Muhsin Hendricks is an Islamic Scholar with a background in Classical Arabic and Islamic Sciences obtained at the University of Islamic Studies (Jamia-Dirasat Al-Islamiyyah), Karachi Pakistan (1990-1994).
Muhsin serves as an Imam (religious leader) by profession and also a human rights activist focusing on sexual orientation & gender identity in Islam. He has done independent research on Islam and sexual diversity, which does not often get explored in the Muslim world.
He has delivered many training modules on the subject to various organizations internationally.
Muhsin also holds a Diploma in Counselling and Communication obtained through the South African College of Applied Psychology and often used his Islamic training in conjunction with his counseling and coaching skills to bring healing to queer Muslims.
South Africa was the fifth country in the world to legalize same-sex marriage. In 1996, South Africa’s constitution established nominal equality for all its citizens, including then-revolutionary protections for homosexuals; to this day, it remains the only country in Africa that allows same-sex marriages.
Nevertheless, the LGBTQ+ community has long been subjected to hate speech, discrimination, and grotesque violence in the country. There is no clear statistic on the number of gay Muslims due to fear of repercussions but statistics show that there are more than 2 million persons in South Africa who identify as being part of the LGBTQ+ community.
I have always believed in God, even when I was told that my passionate and merciful God would put me in hell for being gay.
I come from a close-knit, orthodox, Muslim community. My grandfather served as an Imam at our mosque [a clergyman who often leads prayer, delivers sermons, and provides religious education and counseling].
In that kind of religious environment, it was not easy to bring up sexuality, let alone homosexuality.
Naturally, I lived as a straight and pious boy throughout my teenage years. Eventually, I became an Imam and even married a woman, but all of that would change.
Today, I am openly gay. I launched the Al-Ghurbaah Foundation to provide support to Muslims who are marginalized based on sexual orientation, gender identity, and belief.
Studying theology gave me peace with being gay
I have always been different from the other boys. I was feminine in character and in my mannerisms. Once I hit puberty, I sensed a growing attraction towards boys, but I fought those feelings.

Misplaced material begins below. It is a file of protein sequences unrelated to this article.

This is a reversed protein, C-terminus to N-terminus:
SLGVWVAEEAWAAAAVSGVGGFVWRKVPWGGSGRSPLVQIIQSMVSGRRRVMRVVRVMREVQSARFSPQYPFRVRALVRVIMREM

There was always an expectation I would follow in my grandfather’s footsteps. I never set out to become an Imam, but I did have an interest in studying theology. I wanted to dive into the Quran to understand what it said about homosexuality.
At 21 years old, I left South Africa for Pakistan to enter into theological studies. This would set the path for me to become a religious leader.
I immediately observed how gay men were socialized differently in Pakistan. Even though homosexuality was not allowed in the country, men openly walked hand-in-hand on the streets.
This gave me the ability to live freely for a while. Walking hand-in-hand with my boyfriend publicly was an interesting contrast from my life at home.
Throughout my studies, I gained insight into how Islam as a religion laid out its laws regarding homosexuality. This knowledge allowed me to settle the turmoil inside myself and make peace with being gay.
Marriage, divorce, and coming out
Being an Imam meant I had to get married. The subject naturally arose that I would settle down with a woman. So, I got married and I wished away the gay in me.
Six years later we separated. The union served neither of us. Finally, I felt confident enough to come out to my family. I was 29 years old.
After coming out of the closet, I realized how difficult it was for most gay Muslims to negotiate the space between religion and sexuality.
I sought to find out whether other queer Muslims were experiencing the same thing I was. A man suggested I put together a list of queer people in my community and reach out to them. We started meeting every Thursday, which is a Muslim holy night, to share our interests.
The group has now grown to around 20 people and that is how I found myself facilitating as an Imam who is gay.
Backed by my in-depth knowledge and understanding of theology about Islam, I can authoritatively speak to other Imams about the importance of diversity and inclusivity. My organization Al-Ghurbaah was born of these efforts.
Living as an authentic gay man who is unafraid
I have been an activist now for 24 years. A documentary produced in 2007 highlighted my mission and catapulted me onto the international stage. Even though this has accorded me opportunities to travel the world, my safety must come first.
I only go where my message will be received with tolerance and understanding.
There have been harsh voices of dissent from several groups, directed towards me and my work. Thankfully, I have not experienced a direct threat to my life in my years as a facilitating Imam. I ensure that my approach to sharing knowledge is never confrontational nor subjective.
I hope in the future more Imams from the queer community can freely and openly practice their faith in public mosques and be embraced without judgment or threats.
Today, I am reassured and comfortable with my sexuality. This has allowed me to better bond with my children who are now grown. They understand my journey better.
My husband, whom I have been married to for more than 15 years, has fully supported my work.
At 54 years of age, the need for me to be authentic about who I am is greater than my fear of the repercussions of living as an openly gay Imam.
My journey has allowed me to speak on international stages, and I have met and continue to meet amazing people.
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